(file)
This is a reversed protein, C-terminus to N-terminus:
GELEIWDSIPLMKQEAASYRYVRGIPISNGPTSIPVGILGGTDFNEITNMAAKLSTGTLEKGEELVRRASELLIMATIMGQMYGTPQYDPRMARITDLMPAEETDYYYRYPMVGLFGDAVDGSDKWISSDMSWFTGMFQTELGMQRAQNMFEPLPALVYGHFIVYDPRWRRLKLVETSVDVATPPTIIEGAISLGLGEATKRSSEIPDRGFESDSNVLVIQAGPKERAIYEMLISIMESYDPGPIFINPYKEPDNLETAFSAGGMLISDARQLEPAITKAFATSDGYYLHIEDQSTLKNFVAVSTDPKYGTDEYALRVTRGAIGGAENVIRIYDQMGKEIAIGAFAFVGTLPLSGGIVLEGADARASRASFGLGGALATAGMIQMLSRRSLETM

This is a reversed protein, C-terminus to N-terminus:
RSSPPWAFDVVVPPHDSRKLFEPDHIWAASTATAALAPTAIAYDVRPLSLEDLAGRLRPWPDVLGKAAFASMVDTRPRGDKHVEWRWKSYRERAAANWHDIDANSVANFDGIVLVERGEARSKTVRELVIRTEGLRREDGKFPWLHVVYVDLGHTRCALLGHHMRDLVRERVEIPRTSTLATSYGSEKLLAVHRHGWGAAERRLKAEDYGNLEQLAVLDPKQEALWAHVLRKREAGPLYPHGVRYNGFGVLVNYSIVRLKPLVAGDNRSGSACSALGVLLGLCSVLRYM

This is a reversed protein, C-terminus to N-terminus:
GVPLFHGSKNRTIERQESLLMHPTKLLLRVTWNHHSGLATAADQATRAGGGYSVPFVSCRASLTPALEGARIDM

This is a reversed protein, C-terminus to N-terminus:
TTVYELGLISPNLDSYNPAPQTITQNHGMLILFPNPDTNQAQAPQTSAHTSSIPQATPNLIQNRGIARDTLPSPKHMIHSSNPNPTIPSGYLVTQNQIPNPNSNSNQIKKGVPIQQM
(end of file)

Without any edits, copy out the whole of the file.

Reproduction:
This is a reversed protein, C-terminus to N-terminus:
GELEIWDSIPLMKQEAASYRYVRGIPISNGPTSIPVGILGGTDFNEITNMAAKLSTGTLEKGEELVRRASELLIMATIMGQMYGTPQYDPRMARITDLMPAEETDYYYRYPMVGLFGDAVDGSDKWISSDMSWFTGMFQTELGMQRAQNMFEPLPALVYGHFIVYDPRWRRLKLVETSVDVATPPTIIEGAISLGLGEATKRSSEIPDRGFESDSNVLVIQAGPKERAIYEMLISIMESYDPGPIFINPYKEPDNLETAFSAGGMLISDARQLEPAITKAFATSDGYYLHIEDQSTLKNFVAVSTDPKYGTDEYALRVTRGAIGGAENVIRIYDQMGKEIAIGAFAFVGTLPLSGGIVLEGADARASRASFGLGGALATAGMIQMLSRRSLETM

This is a reversed protein, C-terminus to N-terminus:
RSSPPWAFDVVVPPHDSRKLFEPDHIWAASTATAALAPTAIAYDVRPLSLEDLAGRLRPWPDVLGKAAFASMVDTRPRGDKHVEWRWKSYRERAAANWHDIDANSVANFDGIVLVERGEARSKTVRELVIRTEGLRREDGKFPWLHVVYVDLGHTRCALLGHHMRDLVRERVEIPRTSTLATSYGSEKLLAVHRHGWGAAERRLKAEDYGNLEQLAVLDPKQEALWAHVLRKREAGPLYPHGVRYNGFGVLVNYSIVRLKPLVAGDNRSGSACSALGVLLGLCSVLRYM

This is a reversed protein, C-terminus to N-terminus:
GVPLFHGSKNRTIERQESLLMHPTKLLLRVTWNHHSGLATAADQATRAGGGYSVPFVSCRASLTPALEGARIDM

This is a reversed protein, C-terminus to N-terminus:
TTVYELGLISPNLDSYNPAPQTITQNHGMLILFPNPDTNQAQAPQTSAHTSSIPQATPNLIQNRGIARDTLPSPKHMIHSSNPNPTIPSGYLVTQNQIPNPNSNSNQIKKGVPIQQM